Students may also choose Fashion and Fabrics. Here practical work may consist of making Western-style dresses. That’s fine, but why not get the students to make colourful African prints? Batswana love these but few people make or sell them here. So, with the ability to make such dresses, school leavers could set up businesses making them and so create employment.
Foreign languages could also feature more in senior secondary school curricula. In addition to French, schools could also offer Swahili as an optional foreign language. In fact, Swahili is one of SADC’s four official languages; also, it is one of the working languages of the African Union. This should not come as a surprise since it is widely spoken in several countries – Tanzania, Kenya, Uganda, Rwanda, Burundi, the eastern parts of the DRC, and northern Mozambique, Zambia and Malawi. In all, some 50-100 million speak the language. These days we live in a global village where there is increased contact between people of different ethnic groups.
Batswana, in general, are an insular people and the vast majority may only speak two languages – English and Setswana. To illustrate this, I have often greeted in Kalanga, Setswana speakers in Francistown, which lies in a Kalanga speaking area. Some of them just look at me and ask if I am speaking Afrikaans! But go to Kenya and you may meet people who can speak four languages – English, Swahili, Kikuyu and Luo! Knowledge of foreign languages would help Botswana to increase contact and trade with other African countries.
The curriculum also needs to take into account the needs of those students who will complete their formal education at the end of Form 5. In the 1980s, a technical wing was established at Lobatse Secondary School. It offered, at ‘O’ Level, three practical subjects: carpentry, metalwork and technical drawing.
However, such technical wings need to be rolled out more elsewhere.
In recent years, the Ministry of Basic Education (MoBE) introduced the concept of multiple pathways, as a way of ensuring that the education received by secondary school students is more in line with the needs of the labor market and the economy. Government has finally realised the need to reduce our dependence on mining and to diversify the economy and provide much needed jobs.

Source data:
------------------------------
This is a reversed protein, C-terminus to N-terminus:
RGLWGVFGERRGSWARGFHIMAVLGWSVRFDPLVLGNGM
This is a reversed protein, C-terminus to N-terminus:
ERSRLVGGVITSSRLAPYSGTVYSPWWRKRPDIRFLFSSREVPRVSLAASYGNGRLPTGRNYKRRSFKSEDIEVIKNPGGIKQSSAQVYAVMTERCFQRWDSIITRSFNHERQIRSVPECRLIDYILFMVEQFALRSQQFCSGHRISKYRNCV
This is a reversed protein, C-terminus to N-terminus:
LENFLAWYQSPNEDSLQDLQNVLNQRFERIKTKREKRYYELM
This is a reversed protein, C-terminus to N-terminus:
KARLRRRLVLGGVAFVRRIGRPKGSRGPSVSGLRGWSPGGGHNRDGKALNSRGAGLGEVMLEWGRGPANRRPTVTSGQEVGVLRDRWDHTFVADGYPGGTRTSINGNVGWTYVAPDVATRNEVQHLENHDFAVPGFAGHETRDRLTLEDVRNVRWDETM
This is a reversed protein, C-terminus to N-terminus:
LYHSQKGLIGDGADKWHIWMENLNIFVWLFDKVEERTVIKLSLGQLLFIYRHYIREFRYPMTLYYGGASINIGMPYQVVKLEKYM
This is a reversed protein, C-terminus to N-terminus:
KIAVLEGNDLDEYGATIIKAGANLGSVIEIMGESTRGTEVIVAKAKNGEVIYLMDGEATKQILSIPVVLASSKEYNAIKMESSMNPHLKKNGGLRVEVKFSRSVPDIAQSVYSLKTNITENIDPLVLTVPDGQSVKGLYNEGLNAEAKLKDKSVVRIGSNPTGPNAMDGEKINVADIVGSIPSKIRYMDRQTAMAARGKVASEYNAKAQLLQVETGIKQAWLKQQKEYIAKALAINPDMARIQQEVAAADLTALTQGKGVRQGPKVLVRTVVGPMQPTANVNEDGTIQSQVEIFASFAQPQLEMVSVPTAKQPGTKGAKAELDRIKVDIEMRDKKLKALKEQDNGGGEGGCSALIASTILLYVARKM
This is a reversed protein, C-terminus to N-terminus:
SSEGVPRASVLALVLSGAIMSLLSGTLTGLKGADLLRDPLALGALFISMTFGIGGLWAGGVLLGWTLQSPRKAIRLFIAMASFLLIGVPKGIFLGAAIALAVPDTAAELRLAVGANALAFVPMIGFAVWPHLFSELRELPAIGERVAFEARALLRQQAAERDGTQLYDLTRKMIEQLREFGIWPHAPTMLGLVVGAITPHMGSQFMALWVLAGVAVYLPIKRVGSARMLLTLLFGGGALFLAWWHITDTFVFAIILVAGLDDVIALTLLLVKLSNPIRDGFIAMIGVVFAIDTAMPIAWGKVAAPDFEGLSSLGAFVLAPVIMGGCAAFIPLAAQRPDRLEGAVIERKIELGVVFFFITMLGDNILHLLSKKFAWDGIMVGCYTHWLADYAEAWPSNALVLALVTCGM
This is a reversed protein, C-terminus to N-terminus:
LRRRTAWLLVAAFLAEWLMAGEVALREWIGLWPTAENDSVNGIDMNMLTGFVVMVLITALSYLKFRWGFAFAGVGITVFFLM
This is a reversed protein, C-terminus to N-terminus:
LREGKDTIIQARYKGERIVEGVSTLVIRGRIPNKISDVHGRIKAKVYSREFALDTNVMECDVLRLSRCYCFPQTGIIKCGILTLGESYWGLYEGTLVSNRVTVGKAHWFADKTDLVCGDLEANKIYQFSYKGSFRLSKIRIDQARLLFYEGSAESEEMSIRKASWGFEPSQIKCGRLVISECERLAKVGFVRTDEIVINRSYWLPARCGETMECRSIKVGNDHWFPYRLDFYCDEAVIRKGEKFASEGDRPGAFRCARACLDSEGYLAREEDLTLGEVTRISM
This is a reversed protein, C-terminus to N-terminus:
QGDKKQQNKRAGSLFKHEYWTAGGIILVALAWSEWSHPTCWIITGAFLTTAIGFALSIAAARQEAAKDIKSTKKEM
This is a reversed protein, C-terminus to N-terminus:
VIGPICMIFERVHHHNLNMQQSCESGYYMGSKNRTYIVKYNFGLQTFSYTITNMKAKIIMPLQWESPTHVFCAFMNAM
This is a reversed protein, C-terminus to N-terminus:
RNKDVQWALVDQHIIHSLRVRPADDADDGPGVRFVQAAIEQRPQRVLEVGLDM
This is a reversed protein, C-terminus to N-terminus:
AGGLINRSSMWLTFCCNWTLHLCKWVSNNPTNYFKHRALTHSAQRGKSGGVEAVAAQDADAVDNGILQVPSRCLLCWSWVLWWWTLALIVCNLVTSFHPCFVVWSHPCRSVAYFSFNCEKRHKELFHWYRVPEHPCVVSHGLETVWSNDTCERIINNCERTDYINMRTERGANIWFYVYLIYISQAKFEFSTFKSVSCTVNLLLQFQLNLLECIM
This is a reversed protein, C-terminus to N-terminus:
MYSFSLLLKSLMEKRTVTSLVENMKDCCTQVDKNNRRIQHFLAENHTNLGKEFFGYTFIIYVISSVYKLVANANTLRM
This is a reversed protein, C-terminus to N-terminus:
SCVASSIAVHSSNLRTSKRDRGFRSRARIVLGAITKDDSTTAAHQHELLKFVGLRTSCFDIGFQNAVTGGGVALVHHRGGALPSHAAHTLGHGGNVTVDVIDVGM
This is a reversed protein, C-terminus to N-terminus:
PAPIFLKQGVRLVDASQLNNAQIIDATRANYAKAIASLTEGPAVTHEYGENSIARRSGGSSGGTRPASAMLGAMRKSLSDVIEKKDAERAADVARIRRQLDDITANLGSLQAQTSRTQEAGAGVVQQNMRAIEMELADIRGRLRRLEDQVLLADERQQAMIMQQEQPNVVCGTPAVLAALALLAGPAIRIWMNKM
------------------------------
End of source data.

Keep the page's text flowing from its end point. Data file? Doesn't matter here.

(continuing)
And focusing on Agriculture is seen as one way of achieving this. With this in mind, the MoBE chose Agriculture as one of those pathways. They chose Moeng College, near Lerala in the Tswapong Hills, as one school where a hands-on agricultural programme could be rolled out. Reasons for the choice of school include ample land and water and the fact that the school is well established being one of the country’s first secondary schools.
A group of 120 Form 4 students at the school have been enrolled in the agricultural pathway. The project will focus mainly on crop production, horticulture, and animal husbandry here.
Dairy cattle, sheep and goats have already been procured for the project. These days there is much interest in small stock and government has been very active in rolling out its goat initiative and investigating possible lucrative markets for sheep and goats, especially in the Middle East.
Recently, visitors from that part of the world came to inspect the facilities at the Botswana Meat Commission (BMC) abattoir in Francistown where goats and sheep are soon likely to be slaughtered for export.
And another pathway, Hospitality and Tourism, has been introduced at Maun senior secondary school. Without doubt, other subjects will likely follow in the pathways programme.
However, education is not confined to those formal subjects that pupils study in the classroom! Participating in extra-curricular activities provides a welcome break to sitting in a classroom all day! And they encourage pupils to explore and do things that they are interested in.
But all too often such activities may only involve sports – football, tennis, basketball, volleyball and softball… But the creative talents of our pupils also need to be catered for!
Hence the need for more drama and art clubs in our schools. Students may also be encouraged to contribute to an annual school magazine. Here, they may write features, poems, or take photos for the magazine.
Some students may also volunteer to become members of the magazine Editorial Board. I once was staff advisor for Matshekge Hill Secondary School’s magazine and it was most encouraging to see the enthusiasm and drive shown by students in creating such a magazine! It was a real pleasure working with them.
And I am sure that some of them will be able use their talents to make a living in future. I also was involved in the school’s History club and took pupils to places of historical interest in the Bobirwa region and the south of the country. We also visited some villages where we met up with the local elders to ask them about the history of their settlements.
*Grahame McLeod is a retired educationist.